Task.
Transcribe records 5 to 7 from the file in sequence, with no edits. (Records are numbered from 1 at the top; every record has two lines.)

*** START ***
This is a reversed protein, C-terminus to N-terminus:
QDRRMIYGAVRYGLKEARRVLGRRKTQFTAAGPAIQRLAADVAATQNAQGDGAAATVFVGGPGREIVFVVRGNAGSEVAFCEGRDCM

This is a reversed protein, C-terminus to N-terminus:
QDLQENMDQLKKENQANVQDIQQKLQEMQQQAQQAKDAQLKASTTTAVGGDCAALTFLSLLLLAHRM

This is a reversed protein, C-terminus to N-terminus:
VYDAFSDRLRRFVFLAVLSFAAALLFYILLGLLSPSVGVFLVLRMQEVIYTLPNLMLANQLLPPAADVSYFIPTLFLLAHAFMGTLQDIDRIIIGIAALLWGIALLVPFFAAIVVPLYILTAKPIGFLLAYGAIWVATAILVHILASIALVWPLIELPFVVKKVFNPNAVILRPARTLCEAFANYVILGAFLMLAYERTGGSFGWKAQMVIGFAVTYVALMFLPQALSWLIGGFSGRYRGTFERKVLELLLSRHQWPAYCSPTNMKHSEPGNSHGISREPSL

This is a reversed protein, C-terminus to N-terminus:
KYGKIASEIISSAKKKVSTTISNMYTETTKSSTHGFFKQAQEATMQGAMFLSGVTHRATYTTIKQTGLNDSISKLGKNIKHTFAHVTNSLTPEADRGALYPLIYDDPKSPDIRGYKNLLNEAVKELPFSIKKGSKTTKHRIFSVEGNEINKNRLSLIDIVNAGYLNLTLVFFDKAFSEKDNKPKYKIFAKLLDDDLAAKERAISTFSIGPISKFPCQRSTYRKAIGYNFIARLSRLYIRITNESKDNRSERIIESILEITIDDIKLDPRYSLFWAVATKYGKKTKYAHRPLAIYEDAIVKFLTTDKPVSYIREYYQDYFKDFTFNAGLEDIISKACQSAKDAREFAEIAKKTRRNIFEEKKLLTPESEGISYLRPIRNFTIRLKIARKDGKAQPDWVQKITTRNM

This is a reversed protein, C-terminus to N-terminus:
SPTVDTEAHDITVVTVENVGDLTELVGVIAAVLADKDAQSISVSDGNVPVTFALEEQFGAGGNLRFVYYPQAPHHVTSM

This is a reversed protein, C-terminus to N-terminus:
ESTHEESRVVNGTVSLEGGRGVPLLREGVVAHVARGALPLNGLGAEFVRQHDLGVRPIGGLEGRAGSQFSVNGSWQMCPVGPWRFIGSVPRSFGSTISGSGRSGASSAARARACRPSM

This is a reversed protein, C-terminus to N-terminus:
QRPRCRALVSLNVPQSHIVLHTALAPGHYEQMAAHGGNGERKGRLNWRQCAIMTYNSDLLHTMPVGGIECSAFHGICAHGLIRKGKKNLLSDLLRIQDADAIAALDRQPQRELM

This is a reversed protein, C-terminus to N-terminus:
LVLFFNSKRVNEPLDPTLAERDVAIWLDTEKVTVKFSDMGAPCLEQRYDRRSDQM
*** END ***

This is a reversed protein, C-terminus to N-terminus:
SPTVDTEAHDITVVTVENVGDLTELVGVIAAVLADKDAQSISVSDGNVPVTFALEEQFGAGGNLRFVYYPQAPHHVTSM

This is a reversed protein, C-terminus to N-terminus:
ESTHEESRVVNGTVSLEGGRGVPLLREGVVAHVARGALPLNGLGAEFVRQHDLGVRPIGGLEGRAGSQFSVNGSWQMCPVGPWRFIGSVPRSFGSTISGSGRSGASSAARARACRPSM

This is a reversed protein, C-terminus to N-terminus:
QRPRCRALVSLNVPQSHIVLHTALAPGHYEQMAAHGGNGERKGRLNWRQCAIMTYNSDLLHTMPVGGIECSAFHGICAHGLIRKGKKNLLSDLLRIQDADAIAALDRQPQRELM